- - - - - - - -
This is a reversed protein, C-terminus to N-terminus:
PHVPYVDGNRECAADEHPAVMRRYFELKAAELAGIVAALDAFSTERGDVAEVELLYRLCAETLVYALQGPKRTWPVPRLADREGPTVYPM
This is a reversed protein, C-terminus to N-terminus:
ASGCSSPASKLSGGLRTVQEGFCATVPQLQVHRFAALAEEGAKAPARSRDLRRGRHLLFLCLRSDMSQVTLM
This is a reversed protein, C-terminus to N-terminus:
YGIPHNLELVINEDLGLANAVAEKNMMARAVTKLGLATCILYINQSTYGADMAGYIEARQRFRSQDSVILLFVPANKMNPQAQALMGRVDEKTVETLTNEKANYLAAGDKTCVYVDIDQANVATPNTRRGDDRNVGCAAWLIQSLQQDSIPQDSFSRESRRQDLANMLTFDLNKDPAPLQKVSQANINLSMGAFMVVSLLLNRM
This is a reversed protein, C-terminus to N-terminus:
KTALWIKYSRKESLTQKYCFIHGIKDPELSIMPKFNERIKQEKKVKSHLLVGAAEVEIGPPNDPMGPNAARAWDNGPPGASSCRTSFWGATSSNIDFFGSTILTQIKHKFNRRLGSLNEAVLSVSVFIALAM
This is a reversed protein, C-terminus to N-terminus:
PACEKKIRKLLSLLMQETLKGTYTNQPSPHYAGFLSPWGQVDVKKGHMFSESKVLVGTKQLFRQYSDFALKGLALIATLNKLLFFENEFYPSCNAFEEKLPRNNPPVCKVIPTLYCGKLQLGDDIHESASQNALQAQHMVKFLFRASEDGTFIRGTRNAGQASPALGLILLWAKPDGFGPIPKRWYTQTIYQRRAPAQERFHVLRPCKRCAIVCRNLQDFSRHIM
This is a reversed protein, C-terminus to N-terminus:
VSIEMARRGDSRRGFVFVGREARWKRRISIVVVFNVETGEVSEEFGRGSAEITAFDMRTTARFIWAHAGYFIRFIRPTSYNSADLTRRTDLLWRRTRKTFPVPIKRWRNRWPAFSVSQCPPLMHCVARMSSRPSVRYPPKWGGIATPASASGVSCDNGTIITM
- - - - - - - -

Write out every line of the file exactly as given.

This is a reversed protein, C-terminus to N-terminus:
PHVPYVDGNRECAADEHPAVMRRYFELKAAELAGIVAALDAFSTERGDVAEVELLYRLCAETLVYALQGPKRTWPVPRLADREGPTVYPM
This is a reversed protein, C-terminus to N-terminus:
ASGCSSPASKLSGGLRTVQEGFCATVPQLQVHRFAALAEEGAKAPARSRDLRRGRHLLFLCLRSDMSQVTLM
This is a reversed protein, C-terminus to N-terminus:
YGIPHNLELVINEDLGLANAVAEKNMMARAVTKLGLATCILYINQSTYGADMAGYIEARQRFRSQDSVILLFVPANKMNPQAQALMGRVDEKTVETLTNEKANYLAAGDKTCVYVDIDQANVATPNTRRGDDRNVGCAAWLIQSLQQDSIPQDSFSRESRRQDLANMLTFDLNKDPAPLQKVSQANINLSMGAFMVVSLLLNRM
This is a reversed protein, C-terminus to N-terminus:
KTALWIKYSRKESLTQKYCFIHGIKDPELSIMPKFNERIKQEKKVKSHLLVGAAEVEIGPPNDPMGPNAARAWDNGPPGASSCRTSFWGATSSNIDFFGSTILTQIKHKFNRRLGSLNEAVLSVSVFIALAM
This is a reversed protein, C-terminus to N-terminus:
PACEKKIRKLLSLLMQETLKGTYTNQPSPHYAGFLSPWGQVDVKKGHMFSESKVLVGTKQLFRQYSDFALKGLALIATLNKLLFFENEFYPSCNAFEEKLPRNNPPVCKVIPTLYCGKLQLGDDIHESASQNALQAQHMVKFLFRASEDGTFIRGTRNAGQASPALGLILLWAKPDGFGPIPKRWYTQTIYQRRAPAQERFHVLRPCKRCAIVCRNLQDFSRHIM
This is a reversed protein, C-terminus to N-terminus:
VSIEMARRGDSRRGFVFVGREARWKRRISIVVVFNVETGEVSEEFGRGSAEITAFDMRTTARFIWAHAGYFIRFIRPTSYNSADLTRRTDLLWRRTRKTFPVPIKRWRNRWPAFSVSQCPPLMHCVARMSSRPSVRYPPKWGGIATPASASGVSCDNGTIITM